On Jul 21, 2009, at 11:14 PM, Wayne Lam wrote:
> I am new in here and i am currently worked in the library too. I
> am always confused that when i read the post in here, there are
> always something i don't understand and there are so much to
> So, the question is, hows everybody learns to be a good coder for
> libraries, what s the secret and what kind of technology are most
> important to learn?
I believe the path to success in this area is not unlike the path to
success in other endeavors. It requires a combination of self-
motivation and practice; Stuart and Mike have provided good starting
points. Read lots of books, and ask lots of questions. "Well-worded
questions get responses." The practical nature of computer programming
hits home when you choose problems to solve that are closer to your
soul. Personally, I took three "semesters" of BASIC but nothing sunk
in until I wanted to figure out: 1) how much money was I earning as a
taxi driver, and 2) where Mars will be on a given day.
The process requires practice, and practice requires time. It is not
going to work the first time. There will be the syntax hurdle. "Did
you forget to put the semicolon at the end of your line?" But the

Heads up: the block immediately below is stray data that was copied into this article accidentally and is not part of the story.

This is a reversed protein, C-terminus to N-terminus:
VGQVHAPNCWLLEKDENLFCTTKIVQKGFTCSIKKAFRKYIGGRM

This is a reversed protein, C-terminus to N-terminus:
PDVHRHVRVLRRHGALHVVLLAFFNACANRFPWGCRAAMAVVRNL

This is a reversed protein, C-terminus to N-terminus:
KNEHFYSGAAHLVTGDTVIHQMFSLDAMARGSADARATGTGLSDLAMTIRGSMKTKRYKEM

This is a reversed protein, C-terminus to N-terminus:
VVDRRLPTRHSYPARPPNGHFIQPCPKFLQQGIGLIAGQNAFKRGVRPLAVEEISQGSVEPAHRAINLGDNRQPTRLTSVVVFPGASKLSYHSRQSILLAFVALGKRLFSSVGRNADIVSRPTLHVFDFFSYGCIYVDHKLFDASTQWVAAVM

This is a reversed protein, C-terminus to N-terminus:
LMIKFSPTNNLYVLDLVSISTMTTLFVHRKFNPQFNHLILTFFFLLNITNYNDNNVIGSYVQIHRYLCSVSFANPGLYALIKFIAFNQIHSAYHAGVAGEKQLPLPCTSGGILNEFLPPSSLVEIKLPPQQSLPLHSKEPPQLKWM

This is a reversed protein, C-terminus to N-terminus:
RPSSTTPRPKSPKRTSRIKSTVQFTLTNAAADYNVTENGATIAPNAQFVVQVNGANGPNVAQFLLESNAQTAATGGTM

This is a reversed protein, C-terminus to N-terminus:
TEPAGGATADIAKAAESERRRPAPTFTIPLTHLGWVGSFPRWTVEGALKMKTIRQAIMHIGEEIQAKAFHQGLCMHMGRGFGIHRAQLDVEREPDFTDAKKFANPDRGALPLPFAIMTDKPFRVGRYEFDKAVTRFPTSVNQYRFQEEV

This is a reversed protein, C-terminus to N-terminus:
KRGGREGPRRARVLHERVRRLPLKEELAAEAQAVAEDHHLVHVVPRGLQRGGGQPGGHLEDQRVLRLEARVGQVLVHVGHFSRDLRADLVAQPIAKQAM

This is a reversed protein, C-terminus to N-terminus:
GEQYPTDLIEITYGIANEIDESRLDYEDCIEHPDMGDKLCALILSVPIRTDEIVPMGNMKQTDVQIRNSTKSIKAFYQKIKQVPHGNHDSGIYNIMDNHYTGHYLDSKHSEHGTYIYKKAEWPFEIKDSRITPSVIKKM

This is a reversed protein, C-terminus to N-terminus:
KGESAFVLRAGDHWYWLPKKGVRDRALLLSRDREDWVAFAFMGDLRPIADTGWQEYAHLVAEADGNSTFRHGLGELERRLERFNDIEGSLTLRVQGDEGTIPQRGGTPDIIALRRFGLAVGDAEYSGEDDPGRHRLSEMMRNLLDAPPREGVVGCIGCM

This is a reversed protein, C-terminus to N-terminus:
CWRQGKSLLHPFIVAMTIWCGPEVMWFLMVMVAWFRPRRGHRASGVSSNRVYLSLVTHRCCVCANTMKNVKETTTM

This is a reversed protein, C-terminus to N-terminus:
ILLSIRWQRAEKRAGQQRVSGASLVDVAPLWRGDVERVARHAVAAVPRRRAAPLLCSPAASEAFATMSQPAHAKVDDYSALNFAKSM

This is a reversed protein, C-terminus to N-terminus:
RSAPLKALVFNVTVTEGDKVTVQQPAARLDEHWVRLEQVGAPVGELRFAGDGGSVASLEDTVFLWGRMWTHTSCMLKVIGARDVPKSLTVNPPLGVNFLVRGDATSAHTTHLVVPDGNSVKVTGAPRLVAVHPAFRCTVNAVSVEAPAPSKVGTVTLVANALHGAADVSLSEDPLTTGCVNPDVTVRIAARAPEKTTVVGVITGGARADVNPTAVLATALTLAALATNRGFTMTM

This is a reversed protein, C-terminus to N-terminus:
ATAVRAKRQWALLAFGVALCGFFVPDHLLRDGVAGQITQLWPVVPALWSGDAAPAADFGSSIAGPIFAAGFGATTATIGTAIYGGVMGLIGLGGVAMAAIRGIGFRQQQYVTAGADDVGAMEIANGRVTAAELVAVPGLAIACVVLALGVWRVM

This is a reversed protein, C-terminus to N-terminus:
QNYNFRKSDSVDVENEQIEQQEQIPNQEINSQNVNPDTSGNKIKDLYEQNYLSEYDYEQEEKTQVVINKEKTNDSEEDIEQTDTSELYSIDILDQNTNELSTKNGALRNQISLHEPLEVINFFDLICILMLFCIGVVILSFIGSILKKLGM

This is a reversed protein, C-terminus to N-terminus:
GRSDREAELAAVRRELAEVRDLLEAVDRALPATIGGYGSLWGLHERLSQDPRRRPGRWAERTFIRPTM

harder part will be the logic. If this, then that. Do while such and
such condition is true. Then of course there are the data structures.
Arrays. Hashes. Hashes within arrays. Arrays within hashes. Accessing
relational databases. Creating and searching indexes.
Begin at the command line. No graphical interface. Write the
archetypical "Hello, World!" program. Output the result to the screen.
Enhance the program so it outputs a simple letter to your Congressman.
Modify the program so it outputs the letter to a file. Enhance it
again so it reads the letter from the file system, changes the content
in some way and saves the result. Enhance it again so the program
takes input from the command line and outputs difference letters
accordingly. Output letters as valid XHTML. Save many letters. Use an
indexer (like swish-e) to make your letters searchable. Write a
program that... searches your letters. Acquire a batch of MARC
records. Parse out things like authors and titles from the records and
indexes them. Write an OPAC. Move to a graphical interface by
implementing all your scripts as CGI scripts. Identify a problem you
want to solve -- "an itch you need to scratch". Write a program that
solves the problem, and when you get this far you I think you are well
on your way to calling yourself a programmer.
A couple of years ago I wrote a set of tutorials to address just this
issue. Hmm... I wonder where they are?
Eric "Off To Search His Archive" Morgan
Head, Digital Access and Information Architecture Department
Hesburgh Libraries, University of Notre Dame